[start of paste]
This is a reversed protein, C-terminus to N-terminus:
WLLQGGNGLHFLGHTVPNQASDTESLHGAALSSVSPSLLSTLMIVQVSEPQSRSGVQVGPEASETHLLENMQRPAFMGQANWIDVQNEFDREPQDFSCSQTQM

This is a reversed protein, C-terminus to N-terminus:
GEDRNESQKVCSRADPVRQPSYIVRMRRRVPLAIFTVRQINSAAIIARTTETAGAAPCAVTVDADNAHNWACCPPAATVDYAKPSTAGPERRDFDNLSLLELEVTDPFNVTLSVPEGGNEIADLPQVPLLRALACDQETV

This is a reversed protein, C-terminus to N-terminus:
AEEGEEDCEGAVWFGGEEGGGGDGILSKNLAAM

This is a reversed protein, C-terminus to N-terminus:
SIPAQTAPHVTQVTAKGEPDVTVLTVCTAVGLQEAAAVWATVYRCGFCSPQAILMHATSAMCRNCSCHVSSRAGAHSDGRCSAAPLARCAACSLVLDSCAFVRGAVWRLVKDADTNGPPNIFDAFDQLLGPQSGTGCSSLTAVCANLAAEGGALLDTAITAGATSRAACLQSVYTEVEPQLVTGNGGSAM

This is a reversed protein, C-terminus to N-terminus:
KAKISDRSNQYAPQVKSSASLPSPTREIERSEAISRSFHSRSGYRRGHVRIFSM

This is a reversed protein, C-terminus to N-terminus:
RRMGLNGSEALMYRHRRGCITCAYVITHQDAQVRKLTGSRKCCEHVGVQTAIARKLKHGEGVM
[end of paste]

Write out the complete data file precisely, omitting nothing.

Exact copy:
This is a reversed protein, C-terminus to N-terminus:
WLLQGGNGLHFLGHTVPNQASDTESLHGAALSSVSPSLLSTLMIVQVSEPQSRSGVQVGPEASETHLLENMQRPAFMGQANWIDVQNEFDREPQDFSCSQTQM

This is a reversed protein, C-terminus to N-terminus:
GEDRNESQKVCSRADPVRQPSYIVRMRRRVPLAIFTVRQINSAAIIARTTETAGAAPCAVTVDADNAHNWACCPPAATVDYAKPSTAGPERRDFDNLSLLELEVTDPFNVTLSVPEGGNEIADLPQVPLLRALACDQETV

This is a reversed protein, C-terminus to N-terminus:
AEEGEEDCEGAVWFGGEEGGGGDGILSKNLAAM

This is a reversed protein, C-terminus to N-terminus:
SIPAQTAPHVTQVTAKGEPDVTVLTVCTAVGLQEAAAVWATVYRCGFCSPQAILMHATSAMCRNCSCHVSSRAGAHSDGRCSAAPLARCAACSLVLDSCAFVRGAVWRLVKDADTNGPPNIFDAFDQLLGPQSGTGCSSLTAVCANLAAEGGALLDTAITAGATSRAACLQSVYTEVEPQLVTGNGGSAM

This is a reversed protein, C-terminus to N-terminus:
KAKISDRSNQYAPQVKSSASLPSPTREIERSEAISRSFHSRSGYRRGHVRIFSM

This is a reversed protein, C-terminus to N-terminus:
RRMGLNGSEALMYRHRRGCITCAYVITHQDAQVRKLTGSRKCCEHVGVQTAIARKLKHGEGVM